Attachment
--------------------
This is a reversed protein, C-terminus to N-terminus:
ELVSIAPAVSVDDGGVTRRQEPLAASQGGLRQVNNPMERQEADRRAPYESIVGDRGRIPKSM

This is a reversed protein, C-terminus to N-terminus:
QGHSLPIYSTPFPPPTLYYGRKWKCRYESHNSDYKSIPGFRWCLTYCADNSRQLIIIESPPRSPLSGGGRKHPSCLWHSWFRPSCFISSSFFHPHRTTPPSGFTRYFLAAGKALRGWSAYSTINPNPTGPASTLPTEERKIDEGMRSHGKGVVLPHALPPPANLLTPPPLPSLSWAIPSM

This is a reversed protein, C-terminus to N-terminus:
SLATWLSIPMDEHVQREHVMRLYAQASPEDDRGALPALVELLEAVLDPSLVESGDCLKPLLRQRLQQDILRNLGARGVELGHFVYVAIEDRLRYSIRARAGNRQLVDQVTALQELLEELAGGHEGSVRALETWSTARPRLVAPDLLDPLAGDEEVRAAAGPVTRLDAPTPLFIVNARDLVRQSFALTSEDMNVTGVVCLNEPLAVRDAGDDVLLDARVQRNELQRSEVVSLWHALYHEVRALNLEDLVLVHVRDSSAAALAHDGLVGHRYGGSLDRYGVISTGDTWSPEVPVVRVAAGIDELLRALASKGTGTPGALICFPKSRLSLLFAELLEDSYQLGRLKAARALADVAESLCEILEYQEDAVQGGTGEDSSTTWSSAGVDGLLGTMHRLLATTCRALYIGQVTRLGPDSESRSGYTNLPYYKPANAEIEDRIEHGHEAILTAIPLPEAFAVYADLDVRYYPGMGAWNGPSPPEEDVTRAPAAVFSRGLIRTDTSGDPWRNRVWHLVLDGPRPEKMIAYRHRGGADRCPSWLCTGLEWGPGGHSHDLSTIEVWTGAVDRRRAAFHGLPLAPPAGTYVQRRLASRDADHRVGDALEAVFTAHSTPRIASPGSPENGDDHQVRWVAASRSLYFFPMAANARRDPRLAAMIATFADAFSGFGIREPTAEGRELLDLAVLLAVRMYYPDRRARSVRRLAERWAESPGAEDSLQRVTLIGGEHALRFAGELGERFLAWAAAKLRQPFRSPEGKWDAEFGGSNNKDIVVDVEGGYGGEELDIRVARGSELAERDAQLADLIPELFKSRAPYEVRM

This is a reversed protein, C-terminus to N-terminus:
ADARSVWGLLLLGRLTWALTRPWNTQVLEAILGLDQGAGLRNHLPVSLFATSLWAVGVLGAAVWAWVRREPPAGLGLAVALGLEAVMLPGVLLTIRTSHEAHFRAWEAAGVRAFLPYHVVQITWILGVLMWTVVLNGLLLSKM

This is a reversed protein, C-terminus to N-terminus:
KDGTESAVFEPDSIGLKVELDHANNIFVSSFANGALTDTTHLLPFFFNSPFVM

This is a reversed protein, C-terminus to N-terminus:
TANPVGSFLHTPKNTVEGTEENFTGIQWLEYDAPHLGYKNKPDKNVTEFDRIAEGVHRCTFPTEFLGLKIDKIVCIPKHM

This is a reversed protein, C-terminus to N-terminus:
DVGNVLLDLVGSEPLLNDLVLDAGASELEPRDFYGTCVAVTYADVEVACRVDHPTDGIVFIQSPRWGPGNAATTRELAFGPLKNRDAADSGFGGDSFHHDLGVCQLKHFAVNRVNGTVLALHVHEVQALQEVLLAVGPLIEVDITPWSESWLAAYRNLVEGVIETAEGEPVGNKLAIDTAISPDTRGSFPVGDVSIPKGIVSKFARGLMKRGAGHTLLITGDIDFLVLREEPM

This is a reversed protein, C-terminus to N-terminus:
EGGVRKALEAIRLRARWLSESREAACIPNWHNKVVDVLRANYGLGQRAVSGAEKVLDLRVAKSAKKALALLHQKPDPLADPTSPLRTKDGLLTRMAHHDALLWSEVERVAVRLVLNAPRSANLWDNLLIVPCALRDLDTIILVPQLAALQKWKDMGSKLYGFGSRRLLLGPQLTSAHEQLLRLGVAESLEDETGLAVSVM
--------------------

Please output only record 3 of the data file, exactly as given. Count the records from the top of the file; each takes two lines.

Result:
This is a reversed protein, C-terminus to N-terminus:
SLATWLSIPMDEHVQREHVMRLYAQASPEDDRGALPALVELLEAVLDPSLVESGDCLKPLLRQRLQQDILRNLGARGVELGHFVYVAIEDRLRYSIRARAGNRQLVDQVTALQELLEELAGGHEGSVRALETWSTARPRLVAPDLLDPLAGDEEVRAAAGPVTRLDAPTPLFIVNARDLVRQSFALTSEDMNVTGVVCLNEPLAVRDAGDDVLLDARVQRNELQRSEVVSLWHALYHEVRALNLEDLVLVHVRDSSAAALAHDGLVGHRYGGSLDRYGVISTGDTWSPEVPVVRVAAGIDELLRALASKGTGTPGALICFPKSRLSLLFAELLEDSYQLGRLKAARALADVAESLCEILEYQEDAVQGGTGEDSSTTWSSAGVDGLLGTMHRLLATTCRALYIGQVTRLGPDSESRSGYTNLPYYKPANAEIEDRIEHGHEAILTAIPLPEAFAVYADLDVRYYPGMGAWNGPSPPEEDVTRAPAAVFSRGLIRTDTSGDPWRNRVWHLVLDGPRPEKMIAYRHRGGADRCPSWLCTGLEWGPGGHSHDLSTIEVWTGAVDRRRAAFHGLPLAPPAGTYVQRRLASRDADHRVGDALEAVFTAHSTPRIASPGSPENGDDHQVRWVAASRSLYFFPMAANARRDPRLAAMIATFADAFSGFGIREPTAEGRELLDLAVLLAVRMYYPDRRARSVRRLAERWAESPGAEDSLQRVTLIGGEHALRFAGELGERFLAWAAAKLRQPFRSPEGKWDAEFGGSNNKDIVVDVEGGYGGEELDIRVARGSELAERDAQLADLIPELFKSRAPYEVRM